More copy protection...

DSP, Plug-in and Host development discussion.
trewq
KVRist
314 posts since 24 Nov, 2008

Post Wed Sep 18, 2019 12:25 pm

'Once a serial number has been issued to a user couldn't that serial number and associated plugin file be simply copied and distributed as a pair to create an unlimited number of "unlocked" versions? '

No. Usually a serial number will be based on a 'fingerprint' of the user's system requesting the serial number.

Vertion
KVRian
616 posts since 29 Oct, 2016

Re: More copy protection...

Post Wed Sep 18, 2019 5:31 pm

My husband is an expert in this area. Let me dispel the myths here. No matter what software is written, if it has software copy protection it can be broken. Once it is broken, it can be copied and distributed an unlimited number of times. End of story.

There are avenues to make software copy protection more difficult to break, and more difficult to distribute. Obfuscation, emcryption, delay code and dummy code can confuse and slow down crackers.

Reduce distribution by limiting and identification. Limit by only giving binaries with full functionality to paying customers who must login to acquire/download. Additionally, make compile a unique binary for every customer. That way, it is easy to identify which paying customer has distributed the full function version/software, and prevent further updates for that customer. Never place full code in a demo version, that way the demo cannot internally be rewritten to use those functions as the full bersion does.

Finally, add a simple serial number for the full functioning version. This can further limit distribution issues.If each binary codebase is customized to each paying user, only one serial number needs to be checked for and only one serial will work.

Finally keep updating and altering the codebase to keep them guessing. A cracker will often rely on a similar code pattern in updates so they can simply repeat prior successful copy protection attacks.

Good luck.
:) SLH :)

lobanov
KVRist
379 posts since 7 Oct, 2005

Re: More copy protection...

Post Wed Sep 18, 2019 6:03 pm

Vertion, +100!!!

@Fender19

It seems you're searching for the uncrackable scheme. Such a scheme doesn't exist. If such a scheme existed all developers would use it. All schemes are crackable, it's a matter of time (and efforts of crackers). If you need to protect something choose one of the schemes depending on your needs and possibilities. It would be more or less difficult to crack, free from errors, simple to mantain etc. Choose the scheme that fits your situation.

You will be cracked, your serials will leak. It's inevitable. So, think about how you will deal with it when you will be cracked. And how to make the crackers life a bit harder.

BlueprintInc
KVRist
80 posts since 9 Apr, 2017

Re: More copy protection...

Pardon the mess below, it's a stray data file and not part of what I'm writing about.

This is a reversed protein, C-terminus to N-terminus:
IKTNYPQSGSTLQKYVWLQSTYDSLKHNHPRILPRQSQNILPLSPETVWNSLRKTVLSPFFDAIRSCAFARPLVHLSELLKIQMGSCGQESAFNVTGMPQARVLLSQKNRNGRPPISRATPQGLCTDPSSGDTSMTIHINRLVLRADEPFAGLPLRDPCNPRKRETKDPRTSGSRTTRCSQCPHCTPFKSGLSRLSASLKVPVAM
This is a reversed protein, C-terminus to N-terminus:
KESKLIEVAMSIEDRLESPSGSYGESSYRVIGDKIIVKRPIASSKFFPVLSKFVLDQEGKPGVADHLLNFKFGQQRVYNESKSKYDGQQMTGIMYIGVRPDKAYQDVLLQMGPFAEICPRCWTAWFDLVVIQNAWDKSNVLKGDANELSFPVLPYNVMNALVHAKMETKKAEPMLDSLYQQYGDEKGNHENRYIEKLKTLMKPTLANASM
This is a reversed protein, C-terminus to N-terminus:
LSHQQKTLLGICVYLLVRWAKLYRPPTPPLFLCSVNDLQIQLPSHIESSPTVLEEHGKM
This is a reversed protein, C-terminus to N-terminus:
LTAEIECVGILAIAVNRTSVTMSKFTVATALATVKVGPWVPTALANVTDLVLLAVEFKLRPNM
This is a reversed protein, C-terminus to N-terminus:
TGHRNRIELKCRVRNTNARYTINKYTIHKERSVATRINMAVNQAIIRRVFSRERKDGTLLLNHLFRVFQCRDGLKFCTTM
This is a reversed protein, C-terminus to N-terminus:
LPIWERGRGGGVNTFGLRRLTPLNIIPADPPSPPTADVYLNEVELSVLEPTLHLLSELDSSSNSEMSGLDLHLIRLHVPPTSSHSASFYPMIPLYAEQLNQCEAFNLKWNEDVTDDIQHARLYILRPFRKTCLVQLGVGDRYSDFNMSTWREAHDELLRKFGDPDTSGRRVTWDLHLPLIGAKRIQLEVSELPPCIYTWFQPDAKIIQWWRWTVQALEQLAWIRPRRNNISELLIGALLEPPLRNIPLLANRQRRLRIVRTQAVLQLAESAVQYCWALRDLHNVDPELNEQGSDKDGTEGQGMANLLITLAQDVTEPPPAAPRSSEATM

Post Wed Sep 18, 2019 6:11 pm

Especially think of your legit customers and the hassle you might introduce to them for more intrusive copy protection schemes.

If you do your best you can only buy some more time. Make your customers want to pay for your products by publishing with fair prices, frequent updates, improvements, ...

Fender19
KVRist
318 posts since 30 Aug, 2012

Re: More copy protection...

Post Wed Sep 18, 2019 9:03 pm

Vertion wrote:
Wed Sep 18, 2019 5:31 pm
..compile a unique binary for every customer. That way, it is easy to identify which paying customer has distributed the full function version/software, and prevent further updates for that customer.
That would be really effective, both for prevention and policing, especially if combined with a serial number. But how would you do it without spending hours a day compiling and distributing custom builds? Also, most plugin customers expect to use their plugins right after purchase - would they be willing to wait a day for this?

For something really expensive and low volume this might make sense, but for plugins, IDK. Just curious if some of you actually do this? Automated, if so, I would assume.

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aciddose
KVRAF
12289 posts since 7 Dec, 2004

Re: More copy protection...

Post Wed Sep 18, 2019 9:26 pm

Fender19 wrote:
Sun Sep 15, 2019 10:09 pm
Rockatansky wrote:
Wed Sep 11, 2019 10:38 am
Fender19 wrote:
Wed Sep 11, 2019 8:16 am
Can someone explain the general concept of how serial numbers are used to authorize plugins? AFAIK, all plugin code is "read only" - so how are these serial numbers being entered by the customer and stored WITH the plugin at runtime?
... save a successfully verified serial number to file. When the plugin starts up, try to load the file. If it's not there, ask for a serial number. If it's there, try to load the saved serial number from it. Check the validity of the loaded serial number.
I understand the concept but not the implementation. Where are you storing the "valid" serial number that you are comparing to the serial number the user types in? Unless you are using web-based C/R of some kind the only other source is the plugin code itself, right? How do you embed serial numbers into that code without compiling unique .dlls/.vst3s, etc., for every serial number?

The "lightbulb" hasn't come on yet - can you please explain in more detail? Thank you!
You need to do some research about cryptography and signature algorithms used to implement systems like RSA/https.

Here's your answer (partially): https://en.wikipedia.org/wiki/Digital_S ... _Algorithm